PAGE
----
by Peter Tonguette • portrait by Martin Cohen
Few people are privy to the secrets of filmmaker Christopher Nolan’s new science-fiction adventure Interstellar — and those who are aren’t talking. One person who knows Interstellar more intimately than most is editor Lee Smith, ACE, who has worked with Nolan for close to a decade. Interstellar, which Paramount Pictures releases November 7, is their sixth collaboration. Although Smith is necessarily short on specifics, he promises that the film will amaze. “I’m thrilled to have worked on it,” he says. “It’s just one of those once-in-a- lifetime movies.”
Matthew McConaughey plays the film’s hero, an engineer who is forced to reinvent himself as an astronaut when the Earth is in the throes of a calamity. He may be seeking a new planet — and thus the preservation of human life — but the process means an extended (and intergalactic) leave of absence from his young family. McConaughey’s co-stars include Anne Hathaway (who joins him on his journey into the galaxy), Jessica Chastain, Ellen Burstyn and Michael Caine, but the real star, perhaps, is the scale of the project. “It’s a very epic story of space travel,” Smith says. “And everything that excites me about filmmaking is exploration.”
A native of London, England who grew up in Sydney, Australia, Smith began his own voyage in the film industry more than three decades ago. He started as an apprentice at a post-production house in his hometown, where his duties ranged from edge numbering to making tea, he says. He worked as a sound editor before eventually breaking into picture editing, assisting or cutting films for such prominent Australian directors as Bruce Beresford and Peter Weir.
Shortly after Smith finished work on Master and Commander: The Far Side of the World (2003) for Weir, his agent called with a question: Was he interested in editing a Batman movie? “To which I think my first response was, ‘No,’” Smith recalls, though his curiosity was aroused when he did some homework on the project’s director, Nolan. Smith had never seen Memento (2000) nor Insomnia (2002), so he sat down with the films before giving his agent his answer: “I agreed with her that, yeah, this young guy — he had a future.”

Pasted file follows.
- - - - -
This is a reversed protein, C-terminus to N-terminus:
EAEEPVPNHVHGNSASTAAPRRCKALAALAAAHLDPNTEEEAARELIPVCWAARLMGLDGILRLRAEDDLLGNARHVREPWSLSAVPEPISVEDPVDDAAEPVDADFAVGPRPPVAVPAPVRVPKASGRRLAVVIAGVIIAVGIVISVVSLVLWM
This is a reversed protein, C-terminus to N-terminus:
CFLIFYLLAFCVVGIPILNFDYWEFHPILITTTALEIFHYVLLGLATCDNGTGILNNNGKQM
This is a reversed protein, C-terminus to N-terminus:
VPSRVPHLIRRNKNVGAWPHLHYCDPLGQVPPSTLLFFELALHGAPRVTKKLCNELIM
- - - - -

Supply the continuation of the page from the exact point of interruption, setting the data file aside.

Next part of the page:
After meeting and deciding to work together, Smith and Nolan found that they were simpatico. “I think the editor-and-director relationship is an interesting one, where it’s kind of like a marriage in a way — you have to be on the same page aesthetically, technically, dramatically,” Smith says.
Nolan, who worked with Dody Dorn, ACE, on Memento and Insomnia, agrees: “I love working with the same editor because you develop a very close
relationship with the person. In the edit suite, you spend an enormous amount of time together trying out different things. And once you find somebody that you really click with in terms of your technical approach to cutting and your overall creative vision — and then your personalities — I think you definitely want to repeat that experience and try to build on the relationship. And that’s been very productive for myself and Lee.”
But their collaboration on Batman Begins (2005) got underway with Nolan asking Smith to change course from one of his previous habits. In all of his previous films, Smith, like most editors, cut scenes with the aid of temp music. Nolan asked him to stop. “He said, ‘I know you’ve probably done it like this your entire life,’” Smith remembers. “I said, ‘Yes, I’m normally carrying temp music pretty well from the get-go.’ And he said, ‘I just want you to try to cut the entire first cut without using any music whatsoever.’”
It was a tall order, but as Smith dove into Batman Begins, he realized that the film was benefitting from the decision to abstain from temp music. “It makes you very, very, hard on the footage because as soon as you put music on, everything looks better; music is the great glue,” he explains. Smith found he was forced to reckon with scenes that played very slowly without music, with an eye to shortening them for maximum effect — even though he knew that they would later be helped by the addition of a score. “It just gives you a laser focus on not letting stuff just go on forever,” he says. “Chris writes a very full, very big script, but you still have to get it down to a manageable piece of entertainment.”
Nolan adds, “I’ve always worked without sound effects to begin with, and then without music. So we build the film in layers; we cut with just picture and dialogue, then we start to layer in some sound, then we start to put music in. Music always deceives you in terms of the effectiveness of your pacing — that’s the key thing — and in terms of your mood.”
Smith came to share Nolan’s view that the time to add music was after the film has been “figured out,” although the two have modified their process on recent films, Interstellar included. No temp music was used either during the first assembly or in the early stages of the director’s cut, but as post-production continued, composer Hans Zimmer (who also wrote the music for other recent Nolan films) started sending musical suites inspired by the screenplay alone. Smith describes this material as “the genesis of the score,” adding, “At about week five of the director’s cut, we showed Hans the film and he continued to supply music from that point to the final mix.” The process, Smith says, avoids the pitfall of “temp love,” wherein filmmakers become wedded to music that will never end up in the finished film.
Nolan, who co-edited his first film, Following (1998), with Gareth Heal, has a sure feel for what goes into post-production. “I don’t think I’ve met anyone else who knows more about my job than me,” Smith says, adding that Nolan almost always gives him all of the material with which he needs to work. “Sometimes on films, you’re coming up with pages of notes of extra shots or ideas,” the editor continues, emphasizing that with Nolan, “It’s pretty rare when I can actually find something I can sort of request. I’m given a mountain of footage, and I go figure it out for myself.”